THE "STAR CROSSED LOVERS," Romeo and Juliet, are at it again, declaring their mutual passion in youthful and poetic ways. This time, though, the familiar words have been replaced by steps.

Sir Kenneth MacMillan's "Romeo and Juliet," currently being performed by the American Ballet Theater at the Kennedy Center Opera House, conjures up the tempestuous realm of the Montagues and Capulets in ardently theatrical terms. Originally created for London's Royal Ballet in 1965, this full-length ballet has been given a new production. Set to the celebrated Prokofiev score, with lavish sets and costumes by Nicholas Georgiadis, this is a splendid addition to ABT's rich cache of classical, evening-length works.

This is certainly not the first time that Shakespeare's play has been interpreted in movement. In this century alone, a host of international choreographers -- including Frederick Ashton, Antony Tudor, Mikhail Lavrovsky -- have created their own versions of the tragic tale. Just last month, the Joffrey Ballet unveiled a highly successful production of John Cranko's "Romeo."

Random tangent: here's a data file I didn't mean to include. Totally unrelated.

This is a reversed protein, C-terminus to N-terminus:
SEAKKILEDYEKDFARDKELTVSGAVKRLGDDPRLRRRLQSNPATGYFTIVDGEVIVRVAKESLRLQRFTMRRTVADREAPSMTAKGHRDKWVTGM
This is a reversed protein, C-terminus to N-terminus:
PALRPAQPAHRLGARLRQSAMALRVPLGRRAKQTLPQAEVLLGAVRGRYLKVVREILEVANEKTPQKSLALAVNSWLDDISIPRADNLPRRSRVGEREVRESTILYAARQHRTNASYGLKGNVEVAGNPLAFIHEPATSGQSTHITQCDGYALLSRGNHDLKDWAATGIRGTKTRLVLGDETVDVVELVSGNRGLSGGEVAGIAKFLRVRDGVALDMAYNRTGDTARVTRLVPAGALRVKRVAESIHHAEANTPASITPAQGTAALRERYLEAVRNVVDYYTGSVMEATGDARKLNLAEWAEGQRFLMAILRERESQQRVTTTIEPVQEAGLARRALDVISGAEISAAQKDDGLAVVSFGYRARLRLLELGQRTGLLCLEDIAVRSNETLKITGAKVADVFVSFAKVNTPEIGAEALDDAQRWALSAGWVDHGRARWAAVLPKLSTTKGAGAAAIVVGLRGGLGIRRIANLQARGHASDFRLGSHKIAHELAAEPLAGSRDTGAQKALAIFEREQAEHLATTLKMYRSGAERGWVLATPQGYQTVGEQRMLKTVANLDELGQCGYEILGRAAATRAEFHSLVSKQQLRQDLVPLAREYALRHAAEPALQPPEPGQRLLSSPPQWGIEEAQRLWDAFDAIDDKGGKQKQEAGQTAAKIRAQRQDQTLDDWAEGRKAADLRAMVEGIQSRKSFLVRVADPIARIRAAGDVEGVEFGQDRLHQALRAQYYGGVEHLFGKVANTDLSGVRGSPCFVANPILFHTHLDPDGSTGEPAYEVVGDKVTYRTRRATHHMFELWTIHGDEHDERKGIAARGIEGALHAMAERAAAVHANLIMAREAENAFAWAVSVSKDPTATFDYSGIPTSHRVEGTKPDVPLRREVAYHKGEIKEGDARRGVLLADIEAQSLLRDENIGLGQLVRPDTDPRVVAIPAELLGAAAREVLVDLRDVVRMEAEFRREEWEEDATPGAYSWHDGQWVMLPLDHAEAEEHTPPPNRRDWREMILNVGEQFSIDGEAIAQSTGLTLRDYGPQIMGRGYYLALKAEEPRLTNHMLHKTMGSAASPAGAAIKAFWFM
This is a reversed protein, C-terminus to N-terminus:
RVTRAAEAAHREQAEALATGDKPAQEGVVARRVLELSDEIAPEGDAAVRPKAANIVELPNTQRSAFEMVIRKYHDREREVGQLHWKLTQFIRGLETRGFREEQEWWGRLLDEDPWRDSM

Though MacMillan's interpretation doesn't head off in any groundbreaking direction, his grasp of character motivation, his ability to translate that motivation into sweeping emotion-laden dancing, and the stars who bring those characters to life make this particular "Romeo and Juliet" something special. ROMEO AND JULIET -- American Ballet Theater. Friday at 8 p.m., Saturday at 2 and 8 p.m., Sunday at 1:30 and 7:30 p.m., Kennedy Center Opera House.